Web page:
http://www.mingw.org/download.shtml

For other platforms:

http://gcc.gnu.org/releases.html

Rob.
--
http://www.victim-prime.dsl.pipex.com/
Jul 22 '05 #6

P: n/a
Victor Bazarov wrote:
...

As for G++, it's now a second-grade compiler, as far as I'm concerned.
It used to be good, but not any more. The main reason is motivation
(or rather lack thereof) of the participating developers.


Why do you say this ?

Every time I have posted a g++ bug, it seems like the developers are
motivated.
Jul 22 '05 #7

P: n/a
> What does it say about the 1997 ISO C++ standard that in 2004,
arguably the dominant C++ compiler, Microsoft Visual C++ does not
fully implement the language? Is this primarily due to the complexity
of the standard or Microsoft's placing a lower priority on standards
compliance? I have read that g++ is getting slower as ISO C++ features
are being added.


If some C++ compiler doesn't implement standard features, it's the
compiler's fault. It doesn't say anything about the standard, but it
certainly says something about the compiler.

Why would MS want programmers to write perfectly standard-compliant
and thus portable code? They would want everyone to use only their
proprietary products.

!!!!!!!!!!!!!!!!!!!!!!!!!!!!!!!!!!!!!!!!
To iterate is human, to recurse divine.
-L. Peter Deutsch
!!!!!!!!!!!!!!!!!!!!!!!!!!!!!!!!!!!!!!!!
Jul 22 '05 #8

P: n/a
Prateek R Karandikar wrote:
What does it say about the 1997 ISO C++ standard that in 2004,
arguably the dominant C++ compiler, Microsoft Visual C++ does not
fully implement the language? Is this primarily due to the complexity
of the standard or Microsoft's placing a lower priority on standards
compliance? I have read that g++ is getting slower as ISO C++ features
are being added.

This was in my inbox from the gcc developer mailing list this morning:
"Today the automatic POOMA tramp3d-v3 tester caught a 10% compile time
decrease (congrats!) for the leafified version on ia64-linux!"
If some C++ compiler doesn't implement standard features, it's the
compiler's fault. It doesn't say anything about the standard, but it
certainly says something about the compiler.
I can't fully agree with that. There are features in gcc-3.4.0 that bring
it into better conformity with ISO/IEC 14882:1997. I believe the C++
standard has been difficult to implement. That may in part be due to the
fact that it reads, in some parts, like a leagal contract drawn up by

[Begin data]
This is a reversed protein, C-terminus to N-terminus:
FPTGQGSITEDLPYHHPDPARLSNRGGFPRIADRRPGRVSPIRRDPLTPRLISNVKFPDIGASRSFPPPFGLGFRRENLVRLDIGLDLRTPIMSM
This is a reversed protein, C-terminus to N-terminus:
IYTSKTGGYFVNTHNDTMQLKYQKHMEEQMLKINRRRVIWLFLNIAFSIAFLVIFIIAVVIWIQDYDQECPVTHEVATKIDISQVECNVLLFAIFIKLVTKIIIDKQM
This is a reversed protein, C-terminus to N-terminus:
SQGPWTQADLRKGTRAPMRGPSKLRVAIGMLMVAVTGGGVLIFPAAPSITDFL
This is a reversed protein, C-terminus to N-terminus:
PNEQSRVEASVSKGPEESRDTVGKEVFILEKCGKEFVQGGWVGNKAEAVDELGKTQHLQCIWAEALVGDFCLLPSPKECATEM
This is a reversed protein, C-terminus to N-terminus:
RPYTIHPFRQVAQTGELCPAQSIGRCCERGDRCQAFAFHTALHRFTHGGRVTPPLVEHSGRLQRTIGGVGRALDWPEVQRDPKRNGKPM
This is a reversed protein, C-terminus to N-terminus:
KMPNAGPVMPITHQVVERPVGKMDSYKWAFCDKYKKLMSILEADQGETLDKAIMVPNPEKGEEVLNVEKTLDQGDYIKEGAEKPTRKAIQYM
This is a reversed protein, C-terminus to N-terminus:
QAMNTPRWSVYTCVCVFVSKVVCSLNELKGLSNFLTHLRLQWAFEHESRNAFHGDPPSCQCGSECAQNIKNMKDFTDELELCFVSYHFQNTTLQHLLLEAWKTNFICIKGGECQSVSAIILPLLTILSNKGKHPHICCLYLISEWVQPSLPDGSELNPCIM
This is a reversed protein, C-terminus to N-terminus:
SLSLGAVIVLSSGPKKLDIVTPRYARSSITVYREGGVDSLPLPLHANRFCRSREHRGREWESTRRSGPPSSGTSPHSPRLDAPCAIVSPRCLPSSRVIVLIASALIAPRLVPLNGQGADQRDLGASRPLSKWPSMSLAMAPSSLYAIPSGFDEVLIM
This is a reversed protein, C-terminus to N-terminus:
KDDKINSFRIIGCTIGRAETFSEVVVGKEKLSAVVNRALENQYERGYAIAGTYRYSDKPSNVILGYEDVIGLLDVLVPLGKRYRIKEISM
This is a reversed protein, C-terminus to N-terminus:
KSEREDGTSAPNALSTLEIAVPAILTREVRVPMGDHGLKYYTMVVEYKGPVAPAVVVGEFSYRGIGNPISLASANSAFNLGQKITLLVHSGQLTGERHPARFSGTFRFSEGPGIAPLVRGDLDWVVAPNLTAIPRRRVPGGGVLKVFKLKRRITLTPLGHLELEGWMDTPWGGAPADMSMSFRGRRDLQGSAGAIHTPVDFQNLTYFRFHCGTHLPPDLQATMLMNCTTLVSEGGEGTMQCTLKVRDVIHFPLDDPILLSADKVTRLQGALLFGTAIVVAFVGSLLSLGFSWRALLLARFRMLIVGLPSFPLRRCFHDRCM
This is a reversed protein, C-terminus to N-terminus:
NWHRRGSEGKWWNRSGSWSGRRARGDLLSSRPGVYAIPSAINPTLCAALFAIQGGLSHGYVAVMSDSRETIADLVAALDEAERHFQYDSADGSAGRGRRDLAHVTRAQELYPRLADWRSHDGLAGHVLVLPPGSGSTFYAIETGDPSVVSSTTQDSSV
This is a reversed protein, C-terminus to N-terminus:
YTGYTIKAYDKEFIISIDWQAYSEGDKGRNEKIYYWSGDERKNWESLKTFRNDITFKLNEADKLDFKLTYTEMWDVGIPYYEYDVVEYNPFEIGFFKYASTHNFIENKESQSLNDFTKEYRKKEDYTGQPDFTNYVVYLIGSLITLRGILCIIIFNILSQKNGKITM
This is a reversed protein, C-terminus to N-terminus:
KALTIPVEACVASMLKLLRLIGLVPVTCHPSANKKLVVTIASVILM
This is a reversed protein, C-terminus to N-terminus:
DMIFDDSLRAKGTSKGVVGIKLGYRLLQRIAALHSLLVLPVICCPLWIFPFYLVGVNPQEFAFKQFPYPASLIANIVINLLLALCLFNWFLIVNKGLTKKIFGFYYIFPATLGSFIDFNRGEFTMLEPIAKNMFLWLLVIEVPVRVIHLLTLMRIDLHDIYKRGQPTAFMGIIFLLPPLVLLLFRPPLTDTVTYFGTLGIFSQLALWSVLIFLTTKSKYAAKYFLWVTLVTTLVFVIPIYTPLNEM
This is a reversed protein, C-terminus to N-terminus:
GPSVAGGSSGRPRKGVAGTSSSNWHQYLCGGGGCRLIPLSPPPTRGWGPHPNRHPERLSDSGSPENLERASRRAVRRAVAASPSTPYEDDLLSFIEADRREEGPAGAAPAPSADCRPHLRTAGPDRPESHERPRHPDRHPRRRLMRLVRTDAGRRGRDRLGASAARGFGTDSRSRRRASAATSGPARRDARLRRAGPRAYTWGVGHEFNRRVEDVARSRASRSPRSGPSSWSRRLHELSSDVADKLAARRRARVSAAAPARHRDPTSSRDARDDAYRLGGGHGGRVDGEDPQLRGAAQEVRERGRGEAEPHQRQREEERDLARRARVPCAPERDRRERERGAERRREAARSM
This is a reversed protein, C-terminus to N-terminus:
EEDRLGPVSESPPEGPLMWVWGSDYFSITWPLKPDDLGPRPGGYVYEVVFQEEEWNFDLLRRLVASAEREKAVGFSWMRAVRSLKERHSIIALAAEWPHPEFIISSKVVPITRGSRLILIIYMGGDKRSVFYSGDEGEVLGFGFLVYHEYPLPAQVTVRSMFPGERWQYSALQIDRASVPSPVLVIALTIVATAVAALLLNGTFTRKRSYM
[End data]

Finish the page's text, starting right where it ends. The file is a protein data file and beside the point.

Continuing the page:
lawyers, not a technical document written by engineers.
Why would MS want programmers to write perfectly standard-compliant
and thus portable code? They would want everyone to use only their
proprietary products.

--
STH
Hatton's Law: "There is only One inviolable Law"
KDevelop: http://www.kdevelop.org SuSE: http://www.suse.com
Mozilla: http://www.mozilla.org
Jul 22 '05 #9

P: n/a
In article <Xn**********************************@130.133.1.4> ,
Rob Williscroft <rt*@freenet.co.uk> wrote:
Mats Weber wrote in news:ma*************************@sicinfo.epfl.ch in
comp.lang.c++:

This is incomplete. e.g. VC++ does not support nested templates.

[...]
That I just compiled with VC++ 7.1.


You are right. Version 7.1 compiles nested templates. My last try was
version 6.x.
Jul 22 '05 #10

P: n/a
Mats Weber <ma***@bluewin.ch> wrote in message news:<ma*************************@sicinfo.epfl.ch> ...
In article <Xn**********************************@130.133.1.4> ,
Rob Williscroft <rt*@freenet.co.uk> wrote:
Mats Weber wrote in news:ma*************************@sicinfo.epfl.ch in
comp.lang.c++:

This is incomplete. e.g. VC++ does not support nested templates.

[...]
That I just compiled with VC++ 7.1.


You are right. Version 7.1 compiles nested templates. My last try was
version 6.x.


Well, that's a vintage 1997 compiler, judging it by ISO 14882-1998 is
not a fair criticism. The only major feature missing nowadays is
'export', and that's a common omission.

Regards,
Michiel Salters
Jul 22 '05 #11

P: n/a
"Steven T. Hatton" <su******@setidava.kushan.aa> wrote in message news:<GM********************@speakeasy.net>...
I can't fully agree with that. There are features in gcc-3.4.0 that bring
it into better conformity with ISO/IEC 14882:1997. I believe the C++
standard has been difficult to implement. That may in part be due to the
fact that it reads, in some parts, like a leagal contract drawn up by
lawyers, not a technical document written by engineers.


The major compiler vendors send engineers to the ISO meetings, and it's
these engineers who write the standard for their own use. The difficulty
lies more in the set of problems that it's supposed to solve. For instance,
the 'export' feature has a very tricky description of how it's supposed
to work. Normal engineering documents just specify the basics, and any
implementation would be OK. A standard is different, all 'export'
implementations should implement exactly the same feature.

You can see this in the Defect Reports. For a standard, it is bad to
allow two incompatible solutions. For a normal application, requirements
allowing two solutions are better than requirements allowing one -
developers can then choose the easiest solution once they can estimate
true costs.

'export' would have been done differently if we had known its true costs,
but standards are called standards for a reason.
Jul 22 '05 #12